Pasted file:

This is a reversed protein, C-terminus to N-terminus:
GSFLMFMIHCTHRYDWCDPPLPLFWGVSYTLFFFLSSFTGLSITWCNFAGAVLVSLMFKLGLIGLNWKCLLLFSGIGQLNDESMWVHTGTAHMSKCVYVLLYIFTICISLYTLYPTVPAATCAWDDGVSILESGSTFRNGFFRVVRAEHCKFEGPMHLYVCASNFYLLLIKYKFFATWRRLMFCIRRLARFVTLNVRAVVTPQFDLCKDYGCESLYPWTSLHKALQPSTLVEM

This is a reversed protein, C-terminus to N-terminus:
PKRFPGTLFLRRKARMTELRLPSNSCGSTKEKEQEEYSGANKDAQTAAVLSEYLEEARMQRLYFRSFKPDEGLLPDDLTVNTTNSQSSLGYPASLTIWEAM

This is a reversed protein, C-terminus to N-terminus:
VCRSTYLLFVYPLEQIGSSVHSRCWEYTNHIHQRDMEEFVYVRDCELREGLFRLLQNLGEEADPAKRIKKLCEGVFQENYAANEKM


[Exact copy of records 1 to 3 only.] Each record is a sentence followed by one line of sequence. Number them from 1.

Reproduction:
This is a reversed protein, C-terminus to N-terminus:
GSFLMFMIHCTHRYDWCDPPLPLFWGVSYTLFFFLSSFTGLSITWCNFAGAVLVSLMFKLGLIGLNWKCLLLFSGIGQLNDESMWVHTGTAHMSKCVYVLLYIFTICISLYTLYPTVPAATCAWDDGVSILESGSTFRNGFFRVVRAEHCKFEGPMHLYVCASNFYLLLIKYKFFATWRRLMFCIRRLARFVTLNVRAVVTPQFDLCKDYGCESLYPWTSLHKALQPSTLVEM

This is a reversed protein, C-terminus to N-terminus:
PKRFPGTLFLRRKARMTELRLPSNSCGSTKEKEQEEYSGANKDAQTAAVLSEYLEEARMQRLYFRSFKPDEGLLPDDLTVNTTNSQSSLGYPASLTIWEAM

This is a reversed protein, C-terminus to N-terminus:
VCRSTYLLFVYPLEQIGSSVHSRCWEYTNHIHQRDMEEFVYVRDCELREGLFRLLQNLGEEADPAKRIKKLCEGVFQENYAANEKM